Making beer is one of my biggest passions, but I like to mess around with other brewing projects when I get bored with beer though. The nice thing with brewing is a lot of the equipment is the same from beer to wine so you really don’t have to invest in a whole heck of a lot to switch between the two.
A lot of times about once a month I’ll end up making mini batches of wine or mead. Over time you get quite a few wine bottles, especially because I use 375ml bottles to bottle in. When making these smaller batches of wine or mead one of the things that I use is Lalvin yeast, which is a dry wine yeast. Unlike white labs yeast where they have so many yeast types, Lalvin has 5.
When in doubt though I always figure use a a chart, that’s why I added one below. It’s a pretty good reference guide. I elaborated on it though with my own personal experience as well as the ABV that you can get from the yeast.
This wine yeast is really great for Red’s. This strain helps with enhancing fruit flavors. The darker the red, the better this yeast preforms.
Is great for whites. I’ve used this one with meads as well. This strain of yeast really does need appropriate nitrogen levels in order to turn out well, so make sure to add nutrient as well as energizer to it.
What’s kinda cool about this yeast is that it can metabolize malic acid turning it into ethenol. Now in engish, it will make acidic wines or meads, melomels (fruit meads) into more well rounded ones with out such a bite if you start off with lots of acid in it.
I typically use this one for ciders and natural fruit that are light. It works really great with stuck fermentations as well. The reason why I prefer this one with ciders and a lot of light country wines is that it is an extremely competitive yeast strain. It needs a high level of nitrogen though, so act appropreityly. Another thing about this yeast is that it keeps the fruity flavor longer then other strains.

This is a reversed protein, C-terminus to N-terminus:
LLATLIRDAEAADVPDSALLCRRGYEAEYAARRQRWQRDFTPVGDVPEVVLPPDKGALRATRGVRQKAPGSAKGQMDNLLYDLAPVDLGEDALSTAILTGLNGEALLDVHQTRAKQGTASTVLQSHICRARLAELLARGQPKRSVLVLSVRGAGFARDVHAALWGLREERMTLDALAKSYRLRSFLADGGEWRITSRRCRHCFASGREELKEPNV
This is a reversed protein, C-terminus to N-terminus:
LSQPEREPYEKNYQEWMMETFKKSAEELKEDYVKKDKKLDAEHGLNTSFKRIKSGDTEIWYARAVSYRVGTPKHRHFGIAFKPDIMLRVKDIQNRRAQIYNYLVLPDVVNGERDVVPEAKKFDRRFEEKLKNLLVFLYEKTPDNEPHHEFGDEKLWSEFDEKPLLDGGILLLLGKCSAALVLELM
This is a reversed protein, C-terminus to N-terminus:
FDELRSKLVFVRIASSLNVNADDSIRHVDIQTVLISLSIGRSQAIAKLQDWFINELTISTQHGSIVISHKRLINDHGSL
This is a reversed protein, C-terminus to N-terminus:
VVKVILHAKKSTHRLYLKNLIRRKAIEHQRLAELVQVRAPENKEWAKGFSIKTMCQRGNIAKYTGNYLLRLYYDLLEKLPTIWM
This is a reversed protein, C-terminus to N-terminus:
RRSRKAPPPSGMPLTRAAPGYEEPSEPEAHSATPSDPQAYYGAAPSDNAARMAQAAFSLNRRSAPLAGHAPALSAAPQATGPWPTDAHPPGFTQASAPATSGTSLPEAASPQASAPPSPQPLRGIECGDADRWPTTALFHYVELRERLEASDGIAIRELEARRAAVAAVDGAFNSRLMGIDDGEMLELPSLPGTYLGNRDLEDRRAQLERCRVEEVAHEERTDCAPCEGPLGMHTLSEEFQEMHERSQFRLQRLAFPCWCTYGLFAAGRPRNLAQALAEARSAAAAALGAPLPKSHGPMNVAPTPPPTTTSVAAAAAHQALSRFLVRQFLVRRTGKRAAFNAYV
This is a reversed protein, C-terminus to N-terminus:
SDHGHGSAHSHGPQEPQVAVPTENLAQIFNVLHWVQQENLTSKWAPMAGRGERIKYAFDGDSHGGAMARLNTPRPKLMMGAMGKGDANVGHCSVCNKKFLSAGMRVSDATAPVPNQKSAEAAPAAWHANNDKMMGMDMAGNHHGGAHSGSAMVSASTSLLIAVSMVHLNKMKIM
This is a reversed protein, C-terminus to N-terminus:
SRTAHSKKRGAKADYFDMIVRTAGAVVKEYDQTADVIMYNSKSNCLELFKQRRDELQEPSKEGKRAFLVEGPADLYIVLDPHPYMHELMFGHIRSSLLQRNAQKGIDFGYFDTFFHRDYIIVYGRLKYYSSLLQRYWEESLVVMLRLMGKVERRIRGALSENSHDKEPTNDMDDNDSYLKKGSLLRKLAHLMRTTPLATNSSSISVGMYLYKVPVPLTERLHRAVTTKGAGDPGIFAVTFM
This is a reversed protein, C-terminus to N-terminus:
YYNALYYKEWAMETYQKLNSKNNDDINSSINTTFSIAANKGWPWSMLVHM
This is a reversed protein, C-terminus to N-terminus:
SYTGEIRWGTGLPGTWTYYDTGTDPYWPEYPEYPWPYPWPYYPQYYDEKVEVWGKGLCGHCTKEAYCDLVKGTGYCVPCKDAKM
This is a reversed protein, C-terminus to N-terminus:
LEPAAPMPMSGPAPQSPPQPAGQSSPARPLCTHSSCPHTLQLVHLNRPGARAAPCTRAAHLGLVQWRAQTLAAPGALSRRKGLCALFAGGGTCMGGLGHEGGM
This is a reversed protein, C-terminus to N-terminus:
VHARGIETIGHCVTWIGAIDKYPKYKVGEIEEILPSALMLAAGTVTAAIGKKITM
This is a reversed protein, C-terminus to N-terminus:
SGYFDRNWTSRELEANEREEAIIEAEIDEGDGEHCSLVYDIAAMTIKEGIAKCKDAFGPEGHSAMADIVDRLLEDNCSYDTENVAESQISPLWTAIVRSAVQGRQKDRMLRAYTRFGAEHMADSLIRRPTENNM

This is a champagne style of yeast. It can take a wide range of fermentation temps as well (50 degrees up to 95 degrees). This is a great yeast to help restart stuck fermentations as well get a high alcohol if that’s what your going for.
So if your interested in making little batches of wine what I recommend you get assuming that you already have everything else because of your beer equiptment is:
A glass jug – 1 gallon
A box of 375ml bottles
A bag of corks – size #8 or #9
A #6 rubber stopper that is drilled (fits into the glass jug)
And a corker – either a handheld which are cheaper or a floor which is easier but of course more expensive.
Either way that’s what your really need to get going with making your own mini batches of wine or mead. Pretty soon we’ll be posting up so cool recipes for wine and how to do them as well.
But I’ll end this by asking you, do you have any have any country wine recipes or any mead recipes that you would like to share?
Lalvin’s website where the chart can be found: http://www.lalvinyeast.com/strains.asp